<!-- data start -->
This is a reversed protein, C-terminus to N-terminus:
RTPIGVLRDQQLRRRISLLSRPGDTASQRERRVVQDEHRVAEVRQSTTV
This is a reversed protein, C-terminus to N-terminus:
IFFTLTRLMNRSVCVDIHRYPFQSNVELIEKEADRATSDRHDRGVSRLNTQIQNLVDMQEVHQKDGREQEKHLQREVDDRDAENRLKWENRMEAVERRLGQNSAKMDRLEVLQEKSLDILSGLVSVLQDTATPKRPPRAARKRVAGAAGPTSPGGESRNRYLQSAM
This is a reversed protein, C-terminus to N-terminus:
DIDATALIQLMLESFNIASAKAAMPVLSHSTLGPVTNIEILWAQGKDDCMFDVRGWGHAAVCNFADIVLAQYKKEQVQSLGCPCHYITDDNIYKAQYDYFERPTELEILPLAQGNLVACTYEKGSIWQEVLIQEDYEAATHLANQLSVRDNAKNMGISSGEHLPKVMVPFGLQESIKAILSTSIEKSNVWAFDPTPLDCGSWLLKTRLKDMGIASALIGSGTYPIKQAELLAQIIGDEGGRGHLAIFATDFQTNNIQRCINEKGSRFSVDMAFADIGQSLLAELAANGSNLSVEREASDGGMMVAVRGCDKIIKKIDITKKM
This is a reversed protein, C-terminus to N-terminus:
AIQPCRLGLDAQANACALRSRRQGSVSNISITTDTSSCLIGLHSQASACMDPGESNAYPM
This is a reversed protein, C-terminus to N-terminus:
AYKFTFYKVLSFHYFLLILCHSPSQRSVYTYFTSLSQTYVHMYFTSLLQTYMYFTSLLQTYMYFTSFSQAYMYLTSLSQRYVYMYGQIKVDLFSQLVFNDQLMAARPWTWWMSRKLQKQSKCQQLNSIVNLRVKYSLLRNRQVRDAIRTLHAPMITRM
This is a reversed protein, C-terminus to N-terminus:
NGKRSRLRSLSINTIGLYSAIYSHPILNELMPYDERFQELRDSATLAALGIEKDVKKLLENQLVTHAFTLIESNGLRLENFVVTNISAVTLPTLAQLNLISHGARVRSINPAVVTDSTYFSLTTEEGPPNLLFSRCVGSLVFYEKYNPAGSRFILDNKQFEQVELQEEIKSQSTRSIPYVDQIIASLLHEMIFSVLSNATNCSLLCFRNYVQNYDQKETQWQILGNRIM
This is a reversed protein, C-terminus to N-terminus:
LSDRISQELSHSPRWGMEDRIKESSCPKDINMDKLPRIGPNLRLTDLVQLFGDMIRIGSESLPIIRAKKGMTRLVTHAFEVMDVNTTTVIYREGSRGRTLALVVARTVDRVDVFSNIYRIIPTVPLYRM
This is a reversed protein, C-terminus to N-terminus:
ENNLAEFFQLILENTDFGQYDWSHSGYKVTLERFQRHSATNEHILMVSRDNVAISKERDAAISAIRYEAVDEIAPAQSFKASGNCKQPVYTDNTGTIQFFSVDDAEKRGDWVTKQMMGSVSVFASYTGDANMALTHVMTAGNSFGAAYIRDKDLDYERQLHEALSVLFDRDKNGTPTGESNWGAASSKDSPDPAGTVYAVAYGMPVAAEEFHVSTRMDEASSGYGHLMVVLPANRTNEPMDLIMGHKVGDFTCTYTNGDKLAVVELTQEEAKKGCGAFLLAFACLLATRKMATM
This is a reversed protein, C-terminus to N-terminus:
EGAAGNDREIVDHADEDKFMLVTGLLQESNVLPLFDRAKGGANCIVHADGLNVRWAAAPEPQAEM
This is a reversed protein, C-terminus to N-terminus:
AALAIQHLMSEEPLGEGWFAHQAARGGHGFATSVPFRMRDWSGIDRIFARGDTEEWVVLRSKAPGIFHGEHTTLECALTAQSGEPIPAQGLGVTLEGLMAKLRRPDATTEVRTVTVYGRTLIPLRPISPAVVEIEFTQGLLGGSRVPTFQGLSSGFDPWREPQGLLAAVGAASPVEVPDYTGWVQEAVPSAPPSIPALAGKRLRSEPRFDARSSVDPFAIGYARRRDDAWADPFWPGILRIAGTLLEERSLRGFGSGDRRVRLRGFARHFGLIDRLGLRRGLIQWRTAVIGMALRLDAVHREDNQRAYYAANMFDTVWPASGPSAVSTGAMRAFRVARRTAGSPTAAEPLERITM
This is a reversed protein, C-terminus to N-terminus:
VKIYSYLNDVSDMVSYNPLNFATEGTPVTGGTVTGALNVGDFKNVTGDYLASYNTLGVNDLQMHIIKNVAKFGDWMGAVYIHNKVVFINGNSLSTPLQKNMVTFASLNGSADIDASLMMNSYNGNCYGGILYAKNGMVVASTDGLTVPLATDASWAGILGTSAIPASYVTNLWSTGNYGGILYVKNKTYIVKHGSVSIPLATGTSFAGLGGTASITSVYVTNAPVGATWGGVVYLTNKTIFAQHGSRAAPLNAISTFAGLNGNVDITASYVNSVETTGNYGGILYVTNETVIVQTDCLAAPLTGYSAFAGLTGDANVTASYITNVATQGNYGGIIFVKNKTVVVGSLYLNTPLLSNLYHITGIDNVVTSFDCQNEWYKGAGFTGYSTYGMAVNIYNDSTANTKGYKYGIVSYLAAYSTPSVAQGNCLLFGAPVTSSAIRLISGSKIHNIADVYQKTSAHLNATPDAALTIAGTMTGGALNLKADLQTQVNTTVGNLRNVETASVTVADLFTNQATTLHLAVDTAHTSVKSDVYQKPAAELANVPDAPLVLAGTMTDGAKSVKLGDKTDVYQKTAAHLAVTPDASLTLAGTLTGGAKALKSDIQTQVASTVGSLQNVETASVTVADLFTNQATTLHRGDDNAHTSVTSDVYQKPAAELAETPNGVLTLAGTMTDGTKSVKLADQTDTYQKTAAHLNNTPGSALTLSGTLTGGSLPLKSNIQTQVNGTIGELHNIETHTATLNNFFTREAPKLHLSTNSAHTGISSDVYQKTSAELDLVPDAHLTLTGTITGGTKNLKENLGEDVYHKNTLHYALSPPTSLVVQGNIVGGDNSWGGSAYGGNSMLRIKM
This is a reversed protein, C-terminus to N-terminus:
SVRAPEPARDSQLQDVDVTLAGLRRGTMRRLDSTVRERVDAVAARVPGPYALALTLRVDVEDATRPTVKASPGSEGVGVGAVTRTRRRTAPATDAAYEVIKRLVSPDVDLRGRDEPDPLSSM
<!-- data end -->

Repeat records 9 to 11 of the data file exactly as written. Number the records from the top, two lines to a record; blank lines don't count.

This is a reversed protein, C-terminus to N-terminus:
EGAAGNDREIVDHADEDKFMLVTGLLQESNVLPLFDRAKGGANCIVHADGLNVRWAAAPEPQAEM
This is a reversed protein, C-terminus to N-terminus:
AALAIQHLMSEEPLGEGWFAHQAARGGHGFATSVPFRMRDWSGIDRIFARGDTEEWVVLRSKAPGIFHGEHTTLECALTAQSGEPIPAQGLGVTLEGLMAKLRRPDATTEVRTVTVYGRTLIPLRPISPAVVEIEFTQGLLGGSRVPTFQGLSSGFDPWREPQGLLAAVGAASPVEVPDYTGWVQEAVPSAPPSIPALAGKRLRSEPRFDARSSVDPFAIGYARRRDDAWADPFWPGILRIAGTLLEERSLRGFGSGDRRVRLRGFARHFGLIDRLGLRRGLIQWRTAVIGMALRLDAVHREDNQRAYYAANMFDTVWPASGPSAVSTGAMRAFRVARRTAGSPTAAEPLERITM
This is a reversed protein, C-terminus to N-terminus:
VKIYSYLNDVSDMVSYNPLNFATEGTPVTGGTVTGALNVGDFKNVTGDYLASYNTLGVNDLQMHIIKNVAKFGDWMGAVYIHNKVVFINGNSLSTPLQKNMVTFASLNGSADIDASLMMNSYNGNCYGGILYAKNGMVVASTDGLTVPLATDASWAGILGTSAIPASYVTNLWSTGNYGGILYVKNKTYIVKHGSVSIPLATGTSFAGLGGTASITSVYVTNAPVGATWGGVVYLTNKTIFAQHGSRAAPLNAISTFAGLNGNVDITASYVNSVETTGNYGGILYVTNETVIVQTDCLAAPLTGYSAFAGLTGDANVTASYITNVATQGNYGGIIFVKNKTVVVGSLYLNTPLLSNLYHITGIDNVVTSFDCQNEWYKGAGFTGYSTYGMAVNIYNDSTANTKGYKYGIVSYLAAYSTPSVAQGNCLLFGAPVTSSAIRLISGSKIHNIADVYQKTSAHLNATPDAALTIAGTMTGGALNLKADLQTQVNTTVGNLRNVETASVTVADLFTNQATTLHLAVDTAHTSVKSDVYQKPAAELANVPDAPLVLAGTMTDGAKSVKLGDKTDVYQKTAAHLAVTPDASLTLAGTLTGGAKALKSDIQTQVASTVGSLQNVETASVTVADLFTNQATTLHRGDDNAHTSVTSDVYQKPAAELAETPNGVLTLAGTMTDGTKSVKLADQTDTYQKTAAHLNNTPGSALTLSGTLTGGSLPLKSNIQTQVNGTIGELHNIETHTATLNNFFTREAPKLHLSTNSAHTGISSDVYQKTSAELDLVPDAHLTLTGTITGGTKNLKENLGEDVYHKNTLHYALSPPTSLVVQGNIVGGDNSWGGSAYGGNSMLRIKM